Title. Influence of organizational characteristics and caring attributes of managers on nurses' job enjoyment
Aim. This paper is a report of a study to investigate the effect of organizational characteristics and perceived caring attributes of managers on nurses’ job enjoyment.
Background. Job satisfaction was the outcome of several studies about organizational or professional practice environments. Study variables predicted 30–60% of the variance in job satisfaction. Job enjoyment, the affective dimension of job satisfaction and manager caring were not variables in previous studies.
Methods. We recruited a convenience sample of Registered Nurses (n = 731) employed by a large healthcare system in the mid-Atlantic region of the United States of America. Participants were primarily staff nurses, female, white, full-time employees and 41 years of age or older. Most had a baccalaureate degree in nursing and 4·5% had an advanced practice license. Participants were surveyed in 2005 using Lake’s Practice Environment Scale of the Nursing Work Index, Nyberg’s Caring Assessment Scale, the Job Enjoyment Subscale of the Atwood and Hinshaw Job Satisfaction Scale and a demographic data form. Descriptive statistics were used to explore the study variables. Data were analysed using multiple regression.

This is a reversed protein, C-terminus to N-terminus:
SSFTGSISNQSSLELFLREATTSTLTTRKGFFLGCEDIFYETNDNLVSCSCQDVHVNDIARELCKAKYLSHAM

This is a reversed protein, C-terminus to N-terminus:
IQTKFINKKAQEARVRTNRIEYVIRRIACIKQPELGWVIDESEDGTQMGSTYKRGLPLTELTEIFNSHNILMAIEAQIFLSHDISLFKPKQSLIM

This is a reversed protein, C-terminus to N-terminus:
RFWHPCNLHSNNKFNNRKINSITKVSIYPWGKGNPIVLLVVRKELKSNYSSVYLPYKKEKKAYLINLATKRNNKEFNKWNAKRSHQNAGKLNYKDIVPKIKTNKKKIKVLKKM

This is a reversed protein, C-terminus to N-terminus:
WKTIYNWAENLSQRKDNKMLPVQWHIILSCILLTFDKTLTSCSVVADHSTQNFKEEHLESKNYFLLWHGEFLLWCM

Results. Nursing foundations for quality of care, nurse manager ability, leadership and support of nurses, staffing and resource adequacy and collegial nurse–physician relations explained 30·6% of the variance in job enjoyment. Age, area of practice and job type explained an additional 5·4%.
Conclusion. Quantitative measures did not identify a majority of the variables associated with job enjoyment. Research using a qualitative and quantitative methodology with different practice samples may reveal other variables that influence job enjoyment.